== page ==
John WayneJohn Wayne: The Life and Legend
by Scott Eyman
Simon & Schuster, $32.50

Given a spare moment, John Wayne played chess. And bridge, and poker, and backgammon. And how about another round of drinks for everybody at the end of a long day of shooting? Anything to be doing something, and not be by himself.

The image of Wayne as someone who craved activity and shunned introspection is one of the strongest—and somehow most poignant—impressions to emerge from John Wayne: The Life and Legend, Scott Eyman’s exemplary biography. The Duke’s restlessness drums through the book, and while the man does not come across as unhappy, he does seem chased by a need to keep working, to keep proving himself, and (surprisingly) to pay his bills. On the last point, Wayne was generous to a fault, carried a load of alimony and child care, and was ill-advised on business deals.

We hear a lot about those deals, and about Wayne’s production company, Batjac. Eyman appears to have had broad access to Wayne’s business and family life, and the result is a book with a compelling claim to being definitive. Eyman’s interviewing is extensive, and only rarely does the book betray a biographer’s information-overload penchant for including stories that aren’t especially relevant to the subject but were just too good to cut out. (The memories of Robert Horton—I’m talking about the actor here—on the subject of his Wagon Train co-star and longtime Wayne drinking buddy Ward Bond are in that category, but are so goldarn good they can easily be forgiven.)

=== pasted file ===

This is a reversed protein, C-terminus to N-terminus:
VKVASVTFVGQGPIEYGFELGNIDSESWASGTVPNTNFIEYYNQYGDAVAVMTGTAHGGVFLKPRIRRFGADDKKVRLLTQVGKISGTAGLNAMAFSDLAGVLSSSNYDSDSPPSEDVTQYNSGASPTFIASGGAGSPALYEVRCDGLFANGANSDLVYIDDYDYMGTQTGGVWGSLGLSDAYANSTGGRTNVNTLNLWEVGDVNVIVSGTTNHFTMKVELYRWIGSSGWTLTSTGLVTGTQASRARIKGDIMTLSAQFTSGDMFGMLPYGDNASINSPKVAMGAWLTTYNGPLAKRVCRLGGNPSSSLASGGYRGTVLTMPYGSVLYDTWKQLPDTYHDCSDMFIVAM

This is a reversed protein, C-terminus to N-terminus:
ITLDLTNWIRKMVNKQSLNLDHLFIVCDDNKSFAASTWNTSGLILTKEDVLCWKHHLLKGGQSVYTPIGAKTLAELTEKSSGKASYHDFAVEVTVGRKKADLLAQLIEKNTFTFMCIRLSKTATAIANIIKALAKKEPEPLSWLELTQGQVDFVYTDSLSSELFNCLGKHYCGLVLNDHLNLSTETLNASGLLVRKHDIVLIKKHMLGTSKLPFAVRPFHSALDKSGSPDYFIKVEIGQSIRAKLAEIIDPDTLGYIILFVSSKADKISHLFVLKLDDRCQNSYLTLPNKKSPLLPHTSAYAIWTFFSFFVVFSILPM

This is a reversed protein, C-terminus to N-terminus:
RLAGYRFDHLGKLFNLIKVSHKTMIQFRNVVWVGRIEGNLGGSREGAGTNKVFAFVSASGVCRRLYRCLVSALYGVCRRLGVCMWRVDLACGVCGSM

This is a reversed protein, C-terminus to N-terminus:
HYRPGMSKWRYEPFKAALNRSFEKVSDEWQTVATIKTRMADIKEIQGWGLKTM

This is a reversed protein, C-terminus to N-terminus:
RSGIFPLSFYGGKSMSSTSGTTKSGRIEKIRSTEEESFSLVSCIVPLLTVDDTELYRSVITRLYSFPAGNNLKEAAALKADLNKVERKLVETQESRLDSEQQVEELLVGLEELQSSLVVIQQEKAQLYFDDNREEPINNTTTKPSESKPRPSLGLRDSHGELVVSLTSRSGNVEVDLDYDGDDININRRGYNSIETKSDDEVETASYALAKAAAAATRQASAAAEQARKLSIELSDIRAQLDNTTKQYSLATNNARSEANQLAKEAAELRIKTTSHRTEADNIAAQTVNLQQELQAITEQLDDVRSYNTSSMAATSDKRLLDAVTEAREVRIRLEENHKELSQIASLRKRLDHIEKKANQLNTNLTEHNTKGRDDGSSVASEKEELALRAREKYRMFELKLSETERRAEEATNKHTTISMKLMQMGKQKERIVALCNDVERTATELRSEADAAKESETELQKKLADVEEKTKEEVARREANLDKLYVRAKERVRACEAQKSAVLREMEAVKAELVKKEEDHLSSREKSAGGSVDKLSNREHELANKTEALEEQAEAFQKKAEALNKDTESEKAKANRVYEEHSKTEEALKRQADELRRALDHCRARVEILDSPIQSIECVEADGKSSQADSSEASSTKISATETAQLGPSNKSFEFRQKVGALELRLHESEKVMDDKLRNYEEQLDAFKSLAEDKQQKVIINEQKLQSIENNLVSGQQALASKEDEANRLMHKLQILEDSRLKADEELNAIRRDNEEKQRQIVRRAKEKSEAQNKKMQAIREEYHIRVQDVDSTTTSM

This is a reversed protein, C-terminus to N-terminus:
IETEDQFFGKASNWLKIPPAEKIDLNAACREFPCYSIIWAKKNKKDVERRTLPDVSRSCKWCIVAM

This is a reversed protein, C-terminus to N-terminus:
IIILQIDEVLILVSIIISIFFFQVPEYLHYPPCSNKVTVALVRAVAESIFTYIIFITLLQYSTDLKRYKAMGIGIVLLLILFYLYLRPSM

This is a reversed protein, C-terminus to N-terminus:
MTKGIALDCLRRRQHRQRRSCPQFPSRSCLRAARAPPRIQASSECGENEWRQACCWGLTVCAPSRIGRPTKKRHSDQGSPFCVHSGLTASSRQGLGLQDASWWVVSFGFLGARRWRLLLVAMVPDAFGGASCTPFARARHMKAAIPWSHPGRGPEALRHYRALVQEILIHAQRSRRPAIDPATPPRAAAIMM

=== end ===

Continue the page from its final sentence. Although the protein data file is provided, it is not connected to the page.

One of the best sections of the book is Eyman’s patient journey through the low-budget Westerns Wayne made in the decade after The Big Trail in 1930. These wilderness years are generally tossed off as the pre-Stagecoach training ground for a future star, and it’s fascinating to hear detail (and firsthand anecdotes) about the budgets, locations, and shooting habits for these varied projects. At this early stage, Duke already enjoyed playing the big brother role; he’d deliberately blow a few takes at the end of the day so the extras would have to be paid overtime. There are plenty of later examples of the star’s hot temper or habit of elbowing aside directors, so the portrait isn’t entirely cuddly.

At the other end of his career is an account of Wayne’s TV commercials for Great Western Bank in the late 1970s—he was already sick with a recurrence of cancer. By now we’ve heard a lot about the actor’s right-wing philosophy, and as the spots were directed by left-leaning Haskell Wexler, we anticipate a dust-up. But Wayne the professional prevails, and (despite a brief and charmingly resolved flare-up of Wayne’s chauvinism around working women on Wexler’s crew) actor and director get along swell. And damned if the commercial isn’t effective: there he is, an icon who needs the money, comparing a bank to a redwood forest. But nobody watching the ads—then on TV, now on YouTube—could miss the real comparison. Man and redwood, equally matched, both still standing.

Look for Robert Horton’s feature on John Wayne in the May/June issue.